Heart Rate


I had just finished working with a client and was quickly walking back downstairs when I was approached by a woman with a very confused look on her face. “Are you a trainer?”, she asked. “Yes, I am. Is there something I can help you with?” She then proceeded to explain to me that she didn’t understand the difference between heart rate ranges while doing cardio. It confused me at first too. What was the difference, cardio is cardio, right? Wrong.

Our bodies produce energy through a process called the Krebb’s Cycle. Included in this process is a smaller process called glycolysis. Glycolysis can be your friend, if you know how to play by the rules and work at the right intensity level to produce your desired results.

First, you need to know the difference between anaerobic and aerobic exercise. Anaerobic (without oxygen) exercise is when you are pushing your limits. Your breath becomes short and shallow, and there is no way you could carry on a conversation, even if it meant saving your life. Aerobic (with oxygen) exercise is when you are clipping along at a steady but maintainable  pace, breaths are regular and  about 15 minutes in to it, you feel your energy level increase and you know you could go all day. Let me tell you why.

When you’re anaerobic, the glycolytic process takes one molecule of sugar and turns it into 2 ATP (or energy). When you slow it down a bit and go aerobic, the glycolytic process changes. Your body then takes one molecule of fat and turns it into 32 ATP. What a difference oxygen makes, huh?

The difference in the amount of ATP produced through the two different types of glycolysis  easily explains the difference in how you feel while doing the two types of cardio. When you push, give it everything you have, you can only do it for so long. It’s definitely not gonna be an all day event. That’s because your body is only giving you 2 ATP for each molecule of sugar, so you are using more energy than your body is making. However, when you take it down a notch and you feel like you could go all day, your body is making more energy than you are using. You actually have energy left over! Woo-Hoo! How can you pass a deal like that up?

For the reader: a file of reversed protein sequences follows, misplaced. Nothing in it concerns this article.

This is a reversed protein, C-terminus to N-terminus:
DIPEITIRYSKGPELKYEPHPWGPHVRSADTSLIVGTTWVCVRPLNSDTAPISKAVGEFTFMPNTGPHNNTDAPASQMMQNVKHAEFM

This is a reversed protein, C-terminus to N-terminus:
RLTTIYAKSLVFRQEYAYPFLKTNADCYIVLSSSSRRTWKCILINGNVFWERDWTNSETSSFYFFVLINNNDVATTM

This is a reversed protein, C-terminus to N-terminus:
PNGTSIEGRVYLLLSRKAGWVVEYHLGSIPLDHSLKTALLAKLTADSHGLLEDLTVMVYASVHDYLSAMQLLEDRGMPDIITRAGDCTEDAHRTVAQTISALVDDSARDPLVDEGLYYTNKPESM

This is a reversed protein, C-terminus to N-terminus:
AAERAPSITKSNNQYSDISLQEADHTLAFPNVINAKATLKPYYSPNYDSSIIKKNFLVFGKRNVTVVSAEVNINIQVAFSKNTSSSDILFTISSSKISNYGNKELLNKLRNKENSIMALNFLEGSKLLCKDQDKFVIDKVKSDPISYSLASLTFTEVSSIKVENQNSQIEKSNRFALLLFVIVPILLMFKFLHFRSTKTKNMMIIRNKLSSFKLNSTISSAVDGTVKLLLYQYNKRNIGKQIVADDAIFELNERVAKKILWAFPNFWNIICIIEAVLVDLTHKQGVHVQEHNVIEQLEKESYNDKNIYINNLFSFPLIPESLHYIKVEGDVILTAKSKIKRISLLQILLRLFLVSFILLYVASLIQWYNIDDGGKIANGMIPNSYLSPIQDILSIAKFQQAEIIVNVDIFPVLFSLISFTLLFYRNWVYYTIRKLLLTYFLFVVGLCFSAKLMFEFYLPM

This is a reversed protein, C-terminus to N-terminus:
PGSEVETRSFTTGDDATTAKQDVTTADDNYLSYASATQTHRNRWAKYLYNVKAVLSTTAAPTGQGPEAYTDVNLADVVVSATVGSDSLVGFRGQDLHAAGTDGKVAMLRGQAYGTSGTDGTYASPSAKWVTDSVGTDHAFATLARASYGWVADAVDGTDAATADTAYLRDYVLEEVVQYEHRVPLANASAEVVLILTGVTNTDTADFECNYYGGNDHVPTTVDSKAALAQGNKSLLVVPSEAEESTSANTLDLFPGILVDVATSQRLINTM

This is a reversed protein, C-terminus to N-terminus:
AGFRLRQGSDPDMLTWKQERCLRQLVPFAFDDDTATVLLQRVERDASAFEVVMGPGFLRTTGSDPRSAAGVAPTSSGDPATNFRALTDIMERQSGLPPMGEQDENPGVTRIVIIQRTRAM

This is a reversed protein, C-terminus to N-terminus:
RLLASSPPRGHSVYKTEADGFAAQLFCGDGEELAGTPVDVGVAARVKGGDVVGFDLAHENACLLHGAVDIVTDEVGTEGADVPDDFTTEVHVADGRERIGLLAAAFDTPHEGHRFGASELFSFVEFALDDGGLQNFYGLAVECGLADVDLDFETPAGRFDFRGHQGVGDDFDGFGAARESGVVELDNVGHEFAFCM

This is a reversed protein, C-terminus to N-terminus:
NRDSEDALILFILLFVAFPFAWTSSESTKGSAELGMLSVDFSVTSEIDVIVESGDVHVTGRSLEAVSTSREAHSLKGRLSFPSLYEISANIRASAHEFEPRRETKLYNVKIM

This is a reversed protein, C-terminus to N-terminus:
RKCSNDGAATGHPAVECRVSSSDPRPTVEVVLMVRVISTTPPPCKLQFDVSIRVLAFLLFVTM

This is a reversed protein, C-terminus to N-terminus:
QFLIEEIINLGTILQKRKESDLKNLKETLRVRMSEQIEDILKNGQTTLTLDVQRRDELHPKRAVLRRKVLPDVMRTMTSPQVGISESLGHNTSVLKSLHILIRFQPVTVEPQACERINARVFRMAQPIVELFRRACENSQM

So just how do you go about finding your unique “fat burning” heart rate? It’s easy, I’ll  show you how.

220 – your  age (in years) = Your Max Heart Rate (MHR)

MHR x .60= Your Lowest Fat Burning Target Heart Rate (THR)

MHR x .75= Your Highest Fat Burning THR

MHR x .80= Your Lowest Cardiovascular Training THR

MHR x .90= Your Highest Cardiovascular Training THR

The numbers you got for your lowest fat burning THR and your highest fat burning THR is your unique fat burning zone. As long as you keep your heart rate between those two numbers, you’ll be burning fat while doing your cardio. But what happens when you go higher than that? It’s not that it is a bad idea to do so, in fact it is a very good idea.   Going above your highest THR for fat burning doesn’t mean that you stop burning calories. It just changes the benefit of the cardio you are doing. Exercise at a lower intensity burns fat, where exercise at a higher intensity conditions your cardiovascular system (your heart, lungs, veins, etc.) That’s definitely a good thing. Just make sure that you are in good enough shape to challenge your cardiovascular system before you do so. If you are just beginning or are obese, running would not be the best option. Start with walking or a stationary bike perhaps.

No matter what kind of cardio you choose, make sure to stay properly hydrated. Now that you know how to figure out what your heart rate should be to meet your fitness goals, take into account your current physical condition, do the math and then get out there and burn some calories! 😉

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